Wednesday, September 21, 2011
Alone Across the Pacific
Excuse my absence, but it's been a heavy, heavy month. My dad died, so I've been on the other side of the world attending his funeral.
Immediately following his death, I confronted the reality that I will never wake up again with a dad. It's sobering and harsh.
The death of a friend preceded my dad's passing, and the death of another friend's brother has compounded the generally brutal tone of September.
I had a birthday, too, but the deaths outweighed the births this year.
After the Australian funeral, which was well attended by over a hundred people who remembered dad fondly, I headed to a New Zealand island to shoot a doco and, as it's turning out, another dramatic feature. That makes it four features I need to wrap up editing on in the next six months. Nice to be busy, but a little shameful to get so far behind in post.
Although I'd seen it once before, re-watching Kon Ichikawa's perfectly measured Alone Across the Pacific (Nikkatsu; 1963) seemed like the appropriate gesture on another windy night on the island.
Simple story. A young man, Kenichi Horie (Yujiro Ishihara), dreams of sailing a small yacht to San Francisco from Osaka. His family opposes the journey because they care about his safety.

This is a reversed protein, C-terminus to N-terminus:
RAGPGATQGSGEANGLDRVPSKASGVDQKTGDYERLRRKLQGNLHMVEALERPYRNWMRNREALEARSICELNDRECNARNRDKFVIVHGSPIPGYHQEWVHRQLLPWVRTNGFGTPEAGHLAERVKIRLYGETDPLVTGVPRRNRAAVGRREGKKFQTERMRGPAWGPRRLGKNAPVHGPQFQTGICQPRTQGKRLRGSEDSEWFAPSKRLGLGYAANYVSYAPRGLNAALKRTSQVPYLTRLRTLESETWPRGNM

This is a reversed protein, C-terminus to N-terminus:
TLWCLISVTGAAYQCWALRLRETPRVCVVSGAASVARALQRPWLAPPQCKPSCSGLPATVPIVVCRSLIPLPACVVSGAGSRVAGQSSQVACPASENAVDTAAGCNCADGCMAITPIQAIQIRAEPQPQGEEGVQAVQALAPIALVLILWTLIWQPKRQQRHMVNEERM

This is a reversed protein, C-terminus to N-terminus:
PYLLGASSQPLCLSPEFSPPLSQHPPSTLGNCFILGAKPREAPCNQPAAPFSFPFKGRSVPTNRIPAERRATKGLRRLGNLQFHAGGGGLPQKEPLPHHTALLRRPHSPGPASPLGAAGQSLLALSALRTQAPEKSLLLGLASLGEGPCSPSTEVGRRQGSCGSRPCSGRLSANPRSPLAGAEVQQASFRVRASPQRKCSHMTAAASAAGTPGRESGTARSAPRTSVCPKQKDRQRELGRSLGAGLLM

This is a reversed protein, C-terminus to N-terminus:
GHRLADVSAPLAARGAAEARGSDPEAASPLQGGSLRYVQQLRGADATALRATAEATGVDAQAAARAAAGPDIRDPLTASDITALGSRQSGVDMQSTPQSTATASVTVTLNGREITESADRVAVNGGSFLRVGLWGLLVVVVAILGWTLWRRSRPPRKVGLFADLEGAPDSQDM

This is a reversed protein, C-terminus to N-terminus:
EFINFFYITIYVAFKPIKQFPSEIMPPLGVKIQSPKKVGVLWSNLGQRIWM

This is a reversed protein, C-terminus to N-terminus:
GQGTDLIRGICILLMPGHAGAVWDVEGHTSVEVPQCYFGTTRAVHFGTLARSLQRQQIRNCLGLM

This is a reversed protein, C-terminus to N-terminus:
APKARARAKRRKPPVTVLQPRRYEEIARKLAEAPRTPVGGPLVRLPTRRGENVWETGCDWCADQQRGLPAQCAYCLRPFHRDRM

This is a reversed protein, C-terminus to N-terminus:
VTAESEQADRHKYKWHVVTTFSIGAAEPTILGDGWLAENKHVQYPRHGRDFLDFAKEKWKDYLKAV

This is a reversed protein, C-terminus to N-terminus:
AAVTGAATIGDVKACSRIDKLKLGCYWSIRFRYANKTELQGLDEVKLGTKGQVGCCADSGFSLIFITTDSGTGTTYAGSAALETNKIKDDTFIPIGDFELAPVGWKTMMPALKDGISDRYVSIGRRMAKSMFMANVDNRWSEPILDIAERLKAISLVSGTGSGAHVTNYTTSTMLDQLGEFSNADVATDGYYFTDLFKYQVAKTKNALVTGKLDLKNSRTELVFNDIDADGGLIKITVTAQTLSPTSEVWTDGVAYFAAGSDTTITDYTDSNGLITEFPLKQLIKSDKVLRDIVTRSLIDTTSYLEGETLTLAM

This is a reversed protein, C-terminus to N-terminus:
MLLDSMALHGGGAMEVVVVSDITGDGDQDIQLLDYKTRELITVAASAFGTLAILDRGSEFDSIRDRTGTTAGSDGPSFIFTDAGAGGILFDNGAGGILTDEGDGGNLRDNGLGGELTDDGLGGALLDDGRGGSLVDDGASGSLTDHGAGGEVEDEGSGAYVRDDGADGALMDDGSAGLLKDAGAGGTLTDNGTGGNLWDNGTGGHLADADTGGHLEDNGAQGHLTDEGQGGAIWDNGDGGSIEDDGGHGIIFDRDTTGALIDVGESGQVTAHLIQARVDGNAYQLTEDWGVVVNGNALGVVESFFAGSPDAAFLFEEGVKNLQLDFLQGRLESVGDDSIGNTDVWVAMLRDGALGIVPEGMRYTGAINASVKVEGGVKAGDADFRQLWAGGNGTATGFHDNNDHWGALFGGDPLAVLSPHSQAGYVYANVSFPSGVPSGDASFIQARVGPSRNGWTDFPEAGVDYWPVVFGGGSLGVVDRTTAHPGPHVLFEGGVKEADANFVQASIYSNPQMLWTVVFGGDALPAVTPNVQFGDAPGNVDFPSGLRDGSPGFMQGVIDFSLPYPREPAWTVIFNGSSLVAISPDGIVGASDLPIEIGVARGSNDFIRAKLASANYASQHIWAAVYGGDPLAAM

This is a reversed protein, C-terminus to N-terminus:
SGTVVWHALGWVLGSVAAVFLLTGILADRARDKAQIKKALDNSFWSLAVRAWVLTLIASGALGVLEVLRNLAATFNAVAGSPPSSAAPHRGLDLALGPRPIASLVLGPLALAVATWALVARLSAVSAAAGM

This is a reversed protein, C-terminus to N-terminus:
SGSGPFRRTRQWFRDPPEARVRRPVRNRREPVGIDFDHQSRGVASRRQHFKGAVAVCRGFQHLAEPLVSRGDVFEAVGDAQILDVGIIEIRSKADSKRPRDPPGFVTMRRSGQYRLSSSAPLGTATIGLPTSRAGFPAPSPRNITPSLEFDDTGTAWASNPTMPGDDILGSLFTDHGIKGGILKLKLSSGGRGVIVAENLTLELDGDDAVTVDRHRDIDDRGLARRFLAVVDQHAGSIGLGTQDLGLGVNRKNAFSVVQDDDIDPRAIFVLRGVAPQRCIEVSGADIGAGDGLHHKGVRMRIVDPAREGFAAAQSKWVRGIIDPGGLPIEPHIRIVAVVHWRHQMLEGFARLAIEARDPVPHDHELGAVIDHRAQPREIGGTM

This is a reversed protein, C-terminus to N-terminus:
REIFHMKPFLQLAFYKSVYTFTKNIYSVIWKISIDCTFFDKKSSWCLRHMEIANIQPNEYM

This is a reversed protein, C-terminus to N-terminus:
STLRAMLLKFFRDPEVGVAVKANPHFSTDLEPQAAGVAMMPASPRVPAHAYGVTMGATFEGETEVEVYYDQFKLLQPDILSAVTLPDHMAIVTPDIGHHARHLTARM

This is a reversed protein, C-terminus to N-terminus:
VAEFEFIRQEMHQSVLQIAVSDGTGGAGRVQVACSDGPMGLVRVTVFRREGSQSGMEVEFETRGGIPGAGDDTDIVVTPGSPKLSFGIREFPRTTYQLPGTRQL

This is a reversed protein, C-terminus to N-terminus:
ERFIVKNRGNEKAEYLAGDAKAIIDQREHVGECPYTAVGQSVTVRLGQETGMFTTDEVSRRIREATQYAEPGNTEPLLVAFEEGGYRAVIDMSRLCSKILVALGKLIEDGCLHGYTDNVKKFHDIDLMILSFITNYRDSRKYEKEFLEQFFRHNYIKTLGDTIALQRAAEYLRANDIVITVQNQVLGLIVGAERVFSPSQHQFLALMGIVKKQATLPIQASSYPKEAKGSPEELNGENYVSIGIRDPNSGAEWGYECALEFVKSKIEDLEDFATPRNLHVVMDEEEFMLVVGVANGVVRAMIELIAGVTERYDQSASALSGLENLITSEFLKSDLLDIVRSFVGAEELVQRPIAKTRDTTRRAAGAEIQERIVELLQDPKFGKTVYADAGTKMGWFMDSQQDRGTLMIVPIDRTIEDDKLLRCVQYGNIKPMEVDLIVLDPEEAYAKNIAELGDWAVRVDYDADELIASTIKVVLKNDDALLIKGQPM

I really liked the way Ichikawa handled the man's relationship with his father. It felt real. Although Ishihara works for his dad in a small engineering company, it's clear that the job is a means to an end. That end is building a yacht for his intended trip. The old man attempts on several occasions to convince Kenichi to abandon his plans, but Kenichi is stubborn in his determination. What's conveyed so beautifully by Ichikawa is the older man's grudging respect for his son, and acknowledgment that such endeavors are a natural for a boy proceeding forward to manhood. Kenichi's conversations with his mother about the trip are heartbreaking, focusing on the woman's fear of losing her only son.
As one would expect, the young and relatively inexperienced sailor faces physical and mental hardships at sea, and finds himself revisiting the concerns of his parents. Ichikawa stresses the details of a long sea voyage with a compelling sequence in which Kenichi's supplies are dutifully listed with enormous cinematic flair. The recreations of the long sea voyage are spectacular and emphasize the terrible loneliness.
Faced with the challenge of confining his hero to one location, Ichikawa's decision to break up the trip with fascinating scenes of family opposition to it pays off.
In the period in which Kenichi successfully crossed the pacific, Japanese were banned from such nautical risks as this.
The DVD, from the UK's Masters of Cinema, is a welcome addition to the available work of one of Japan's greatest directors. Fingers crossed that his Princess of the Moon will see release also.